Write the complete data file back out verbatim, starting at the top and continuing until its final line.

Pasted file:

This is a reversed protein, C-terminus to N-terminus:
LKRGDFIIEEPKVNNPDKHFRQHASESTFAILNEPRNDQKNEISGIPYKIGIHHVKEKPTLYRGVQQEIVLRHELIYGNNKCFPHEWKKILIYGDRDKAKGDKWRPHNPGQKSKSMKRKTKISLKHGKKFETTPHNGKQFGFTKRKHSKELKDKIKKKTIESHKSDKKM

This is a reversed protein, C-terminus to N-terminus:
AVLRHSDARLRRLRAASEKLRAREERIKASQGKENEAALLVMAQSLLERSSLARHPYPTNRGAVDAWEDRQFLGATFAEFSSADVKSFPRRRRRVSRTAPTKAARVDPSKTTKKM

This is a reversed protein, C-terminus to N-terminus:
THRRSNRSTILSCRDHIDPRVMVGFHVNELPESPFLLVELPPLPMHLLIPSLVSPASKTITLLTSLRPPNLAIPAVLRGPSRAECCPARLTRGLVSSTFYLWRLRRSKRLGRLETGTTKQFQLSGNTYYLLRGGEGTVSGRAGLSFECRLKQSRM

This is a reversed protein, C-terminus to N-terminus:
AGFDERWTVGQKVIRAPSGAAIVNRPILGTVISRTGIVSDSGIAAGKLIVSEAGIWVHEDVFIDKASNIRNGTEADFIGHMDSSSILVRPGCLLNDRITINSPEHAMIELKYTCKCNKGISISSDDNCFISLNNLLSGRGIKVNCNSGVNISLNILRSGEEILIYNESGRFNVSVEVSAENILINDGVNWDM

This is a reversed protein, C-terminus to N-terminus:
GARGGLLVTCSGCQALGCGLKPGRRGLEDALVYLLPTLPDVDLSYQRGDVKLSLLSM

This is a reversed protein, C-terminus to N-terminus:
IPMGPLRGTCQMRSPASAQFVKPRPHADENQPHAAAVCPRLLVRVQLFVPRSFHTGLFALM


This is a reversed protein, C-terminus to N-terminus:
LKRGDFIIEEPKVNNPDKHFRQHASESTFAILNEPRNDQKNEISGIPYKIGIHHVKEKPTLYRGVQQEIVLRHELIYGNNKCFPHEWKKILIYGDRDKAKGDKWRPHNPGQKSKSMKRKTKISLKHGKKFETTPHNGKQFGFTKRKHSKELKDKIKKKTIESHKSDKKM

This is a reversed protein, C-terminus to N-terminus:
AVLRHSDARLRRLRAASEKLRAREERIKASQGKENEAALLVMAQSLLERSSLARHPYPTNRGAVDAWEDRQFLGATFAEFSSADVKSFPRRRRRVSRTAPTKAARVDPSKTTKKM

This is a reversed protein, C-terminus to N-terminus:
THRRSNRSTILSCRDHIDPRVMVGFHVNELPESPFLLVELPPLPMHLLIPSLVSPASKTITLLTSLRPPNLAIPAVLRGPSRAECCPARLTRGLVSSTFYLWRLRRSKRLGRLETGTTKQFQLSGNTYYLLRGGEGTVSGRAGLSFECRLKQSRM

This is a reversed protein, C-terminus to N-terminus:
AGFDERWTVGQKVIRAPSGAAIVNRPILGTVISRTGIVSDSGIAAGKLIVSEAGIWVHEDVFIDKASNIRNGTEADFIGHMDSSSILVRPGCLLNDRITINSPEHAMIELKYTCKCNKGISISSDDNCFISLNNLLSGRGIKVNCNSGVNISLNILRSGEEILIYNESGRFNVSVEVSAENILINDGVNWDM

This is a reversed protein, C-terminus to N-terminus:
GARGGLLVTCSGCQALGCGLKPGRRGLEDALVYLLPTLPDVDLSYQRGDVKLSLLSM

This is a reversed protein, C-terminus to N-terminus:
IPMGPLRGTCQMRSPASAQFVKPRPHADENQPHAAAVCPRLLVRVQLFVPRSFHTGLFALM